Easter comes early in 2008. Why? Easter takes place the Sunday after the first full moon following the Spring Equinox. This year Spring begins on March 20 and the first full moon after that date is March 21. Hence, Easter occurs on Sunday, March 23.
Strangely, however, this is one of those odd years when Passover occurs almost a full month after Easter, on April 20. That in itself seems incongruous for Christians who believe that the last supper occured on Passover and Easter three days later.
It's just one of the results of too many calendars - the Gregorian calendar on which our official year is based, the Jewish calendar and the church calendar which is based on the date established for Easter by the Council of Nicaea in 325 A.D.
For more information on this odd sequence of events in 2008, I recommend the following articles:
- How Is the Date of Easter Calculated? by About's Catholicism Guide, Scott P. Richert.
- All About Passover by About's Judaism Guide, Lisa Katz.
Holy Week in the Archdiocese of PhiladelphiaNow that we have the calendar straightened out, it is important to remember that Easter is the most important feast day in the year for Christians worldwide. It celebrates the day when Jesus Christ rose from the dead. In the Philadelphia / South Jersey region over 30% of the region's population is affiliated with the Roman Catholic Church. Other Christian faiths are also highly represented.
For Roman Catholics who wish to attend mass at the Cathedral Basilica of Saints Peter and Paul at 18th Street and the Benjamin Franklin Parkway in Philadelphia, the archdiocese has published a schedule for Holy Week and Easter Masses along with copies of Cardinal Rigali's Good Friday Letter and Easter Sunday Letter.
Pagan Origins of EasterInterestingly many of the non-church related activities that we associate with Easter derive from pagan roots. Numerous pagan societies in Europe celebrated festivals of rebirth following the start of spring. In fact, the Benedictine monk and noted Christian scholar Bede (672-735) maintained in his book De Ratione Temporum that Easter was named after Eostre, the Great Mother Goddess of the Saxon people in Northern Europe.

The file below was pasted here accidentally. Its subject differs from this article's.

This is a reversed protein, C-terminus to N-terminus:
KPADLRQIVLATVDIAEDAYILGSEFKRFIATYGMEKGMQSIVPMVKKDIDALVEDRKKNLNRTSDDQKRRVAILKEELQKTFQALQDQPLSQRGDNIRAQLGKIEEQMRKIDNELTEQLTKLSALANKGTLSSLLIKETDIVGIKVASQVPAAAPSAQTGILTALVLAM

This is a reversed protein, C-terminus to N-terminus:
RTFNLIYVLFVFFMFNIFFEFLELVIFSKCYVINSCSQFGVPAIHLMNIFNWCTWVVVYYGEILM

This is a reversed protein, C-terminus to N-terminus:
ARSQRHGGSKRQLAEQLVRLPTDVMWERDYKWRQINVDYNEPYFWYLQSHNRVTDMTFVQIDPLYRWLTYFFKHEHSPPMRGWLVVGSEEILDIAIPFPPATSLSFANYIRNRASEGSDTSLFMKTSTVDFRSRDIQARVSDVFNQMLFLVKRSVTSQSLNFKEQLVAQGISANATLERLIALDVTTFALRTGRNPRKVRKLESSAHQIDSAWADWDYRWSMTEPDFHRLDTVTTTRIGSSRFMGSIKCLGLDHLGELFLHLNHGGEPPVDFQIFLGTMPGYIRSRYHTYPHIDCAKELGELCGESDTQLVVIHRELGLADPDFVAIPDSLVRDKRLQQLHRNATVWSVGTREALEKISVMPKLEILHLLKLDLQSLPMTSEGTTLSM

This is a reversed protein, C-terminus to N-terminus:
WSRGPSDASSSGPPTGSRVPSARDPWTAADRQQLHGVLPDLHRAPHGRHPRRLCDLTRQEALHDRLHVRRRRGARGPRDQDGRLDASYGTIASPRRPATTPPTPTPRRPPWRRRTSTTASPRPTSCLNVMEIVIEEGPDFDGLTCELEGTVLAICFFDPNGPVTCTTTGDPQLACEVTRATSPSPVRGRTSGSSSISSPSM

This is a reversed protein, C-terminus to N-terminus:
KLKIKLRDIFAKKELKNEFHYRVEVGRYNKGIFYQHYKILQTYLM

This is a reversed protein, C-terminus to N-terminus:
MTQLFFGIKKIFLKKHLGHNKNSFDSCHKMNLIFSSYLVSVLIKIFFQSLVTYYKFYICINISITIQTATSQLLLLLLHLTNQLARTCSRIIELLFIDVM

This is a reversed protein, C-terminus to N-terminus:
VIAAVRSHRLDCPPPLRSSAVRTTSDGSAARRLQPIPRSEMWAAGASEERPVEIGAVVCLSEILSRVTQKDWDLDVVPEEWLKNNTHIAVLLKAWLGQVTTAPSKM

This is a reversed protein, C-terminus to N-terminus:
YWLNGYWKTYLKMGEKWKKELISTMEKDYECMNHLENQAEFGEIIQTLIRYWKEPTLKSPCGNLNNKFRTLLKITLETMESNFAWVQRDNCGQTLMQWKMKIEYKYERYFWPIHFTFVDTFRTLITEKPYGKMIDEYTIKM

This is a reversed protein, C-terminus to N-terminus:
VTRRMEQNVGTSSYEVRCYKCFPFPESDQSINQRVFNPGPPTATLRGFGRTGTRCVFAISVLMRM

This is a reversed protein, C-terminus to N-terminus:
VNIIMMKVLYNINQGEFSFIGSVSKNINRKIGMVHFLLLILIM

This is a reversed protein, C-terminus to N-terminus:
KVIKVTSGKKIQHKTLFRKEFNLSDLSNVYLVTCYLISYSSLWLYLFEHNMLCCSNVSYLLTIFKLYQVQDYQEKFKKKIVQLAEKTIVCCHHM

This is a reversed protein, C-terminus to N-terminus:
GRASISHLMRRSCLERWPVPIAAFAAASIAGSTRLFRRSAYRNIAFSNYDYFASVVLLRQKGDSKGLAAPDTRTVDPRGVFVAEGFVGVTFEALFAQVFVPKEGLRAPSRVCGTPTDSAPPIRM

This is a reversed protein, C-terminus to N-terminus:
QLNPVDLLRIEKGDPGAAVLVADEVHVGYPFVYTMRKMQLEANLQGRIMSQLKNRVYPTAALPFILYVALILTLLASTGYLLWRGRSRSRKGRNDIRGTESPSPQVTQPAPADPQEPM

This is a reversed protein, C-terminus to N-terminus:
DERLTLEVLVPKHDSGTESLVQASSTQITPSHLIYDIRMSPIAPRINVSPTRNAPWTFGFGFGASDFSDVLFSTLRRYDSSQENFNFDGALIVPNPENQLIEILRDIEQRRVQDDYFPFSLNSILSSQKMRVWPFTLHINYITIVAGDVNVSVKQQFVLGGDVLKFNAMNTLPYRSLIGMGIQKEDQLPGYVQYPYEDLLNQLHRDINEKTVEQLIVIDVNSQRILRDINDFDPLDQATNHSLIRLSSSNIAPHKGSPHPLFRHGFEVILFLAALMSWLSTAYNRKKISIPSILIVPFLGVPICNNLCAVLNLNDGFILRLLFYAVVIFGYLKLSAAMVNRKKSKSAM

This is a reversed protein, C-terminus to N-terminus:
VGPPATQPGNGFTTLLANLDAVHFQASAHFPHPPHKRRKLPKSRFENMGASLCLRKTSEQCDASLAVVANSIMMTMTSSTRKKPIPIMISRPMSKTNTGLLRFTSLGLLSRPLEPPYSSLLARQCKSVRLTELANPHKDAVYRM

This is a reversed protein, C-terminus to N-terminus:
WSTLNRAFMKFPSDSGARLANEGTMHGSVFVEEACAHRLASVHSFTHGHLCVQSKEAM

As Jennifer Emick, About's Guide to Alternative Religions writes in her feature Ostara's Hare, "clever clerics copied Pagan practices and by doing so, made Christianity more palatable to pagan folk reluctant to give up their festivals for somber Christian practices." Jennifer goes on to explain that "In second century Europe, the predominate spring festival was a raucous Saxon fertility celebration in honor of the Saxon Goddess Eastre (Ostara), whose sacred animal was a hare." Hence the origins of the Easter Bunny!
Easter Celebrations and ActivitiesToday, across the country and here in the Philadelphia / South Jersey region, Christians and even those with no religious beliefs celebrate the Easter season. For some, the religious significance of Holy Week far overshadows the more secular or pagan activities that take place. For others, the Easter season is simply a celebration of spring and a time to share with family, friends and, of course, children.
Let's take a closer look at some of the Easter activities taking place in the Philadelphia / South Jersey region in 2008.
Easter Parade on the Boardwalk in Atlantic City
Its origins date back to 1860 making it the oldest Easter Parade in the United States. It's time to celebrate the season and the coming of spring by putting on your finest garments and taking that famous stroll on the boardwalk in Atlantic City.
Prizes are awarded to the best dressed in 10 categories (from infants to senior citizens). It all happens at 2:00 p.m. on Easter Sunday at Kennedy Plaza in front of Boardwalk Hall. In the event of inclement weather, the parade will be held in the lobby of Boardwalk Hall.